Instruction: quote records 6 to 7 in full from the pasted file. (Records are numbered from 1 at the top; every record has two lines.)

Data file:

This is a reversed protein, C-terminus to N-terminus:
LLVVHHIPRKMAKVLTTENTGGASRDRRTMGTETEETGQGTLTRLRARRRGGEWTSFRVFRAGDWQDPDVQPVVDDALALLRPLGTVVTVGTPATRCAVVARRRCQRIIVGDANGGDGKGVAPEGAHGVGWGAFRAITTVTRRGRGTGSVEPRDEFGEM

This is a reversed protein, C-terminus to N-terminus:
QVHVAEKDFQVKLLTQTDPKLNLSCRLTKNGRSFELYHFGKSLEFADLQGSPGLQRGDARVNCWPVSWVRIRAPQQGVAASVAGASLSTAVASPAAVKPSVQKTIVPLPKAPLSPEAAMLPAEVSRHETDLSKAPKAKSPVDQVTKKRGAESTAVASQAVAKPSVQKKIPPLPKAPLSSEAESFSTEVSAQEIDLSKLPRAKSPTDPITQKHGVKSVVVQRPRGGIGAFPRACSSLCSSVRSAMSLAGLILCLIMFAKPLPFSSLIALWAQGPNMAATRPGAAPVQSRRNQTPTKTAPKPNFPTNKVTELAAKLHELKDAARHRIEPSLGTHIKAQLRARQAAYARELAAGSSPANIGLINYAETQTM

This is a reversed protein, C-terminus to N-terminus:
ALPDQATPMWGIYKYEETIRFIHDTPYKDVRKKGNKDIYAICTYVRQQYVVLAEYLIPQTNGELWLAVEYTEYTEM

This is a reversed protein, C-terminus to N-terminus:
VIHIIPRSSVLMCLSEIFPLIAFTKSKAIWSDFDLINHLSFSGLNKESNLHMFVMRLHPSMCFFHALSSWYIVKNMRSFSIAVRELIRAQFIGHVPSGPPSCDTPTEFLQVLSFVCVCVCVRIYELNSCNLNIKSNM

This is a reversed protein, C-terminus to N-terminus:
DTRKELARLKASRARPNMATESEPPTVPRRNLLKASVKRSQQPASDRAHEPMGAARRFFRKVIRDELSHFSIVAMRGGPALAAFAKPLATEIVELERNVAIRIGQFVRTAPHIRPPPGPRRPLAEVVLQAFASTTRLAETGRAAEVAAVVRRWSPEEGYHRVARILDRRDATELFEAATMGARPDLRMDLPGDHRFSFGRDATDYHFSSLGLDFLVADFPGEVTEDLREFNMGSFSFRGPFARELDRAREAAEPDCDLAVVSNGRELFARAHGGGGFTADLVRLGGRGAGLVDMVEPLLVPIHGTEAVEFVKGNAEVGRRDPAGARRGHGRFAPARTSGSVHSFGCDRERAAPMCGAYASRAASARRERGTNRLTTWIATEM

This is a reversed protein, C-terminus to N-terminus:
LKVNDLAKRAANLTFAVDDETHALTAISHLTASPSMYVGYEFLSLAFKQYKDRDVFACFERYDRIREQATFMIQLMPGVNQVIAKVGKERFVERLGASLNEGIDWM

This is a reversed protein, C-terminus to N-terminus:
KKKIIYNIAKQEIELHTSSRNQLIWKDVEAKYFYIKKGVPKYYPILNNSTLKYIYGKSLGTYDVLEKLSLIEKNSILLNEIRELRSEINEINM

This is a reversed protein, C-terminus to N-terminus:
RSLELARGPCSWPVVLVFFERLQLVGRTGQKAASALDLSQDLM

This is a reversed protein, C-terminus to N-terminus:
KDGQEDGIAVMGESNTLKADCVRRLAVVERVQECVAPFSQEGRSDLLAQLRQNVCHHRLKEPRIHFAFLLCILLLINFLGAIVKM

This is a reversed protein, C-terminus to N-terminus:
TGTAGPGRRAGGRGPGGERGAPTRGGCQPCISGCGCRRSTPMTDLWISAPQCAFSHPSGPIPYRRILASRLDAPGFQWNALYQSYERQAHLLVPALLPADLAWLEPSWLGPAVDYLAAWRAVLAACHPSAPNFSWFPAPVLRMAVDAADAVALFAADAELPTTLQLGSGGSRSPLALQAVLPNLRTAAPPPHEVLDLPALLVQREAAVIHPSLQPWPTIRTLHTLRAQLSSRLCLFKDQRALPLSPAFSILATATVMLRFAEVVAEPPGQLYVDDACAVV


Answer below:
This is a reversed protein, C-terminus to N-terminus:
LKVNDLAKRAANLTFAVDDETHALTAISHLTASPSMYVGYEFLSLAFKQYKDRDVFACFERYDRIREQATFMIQLMPGVNQVIAKVGKERFVERLGASLNEGIDWM

This is a reversed protein, C-terminus to N-terminus:
KKKIIYNIAKQEIELHTSSRNQLIWKDVEAKYFYIKKGVPKYYPILNNSTLKYIYGKSLGTYDVLEKLSLIEKNSILLNEIRELRSEINEINM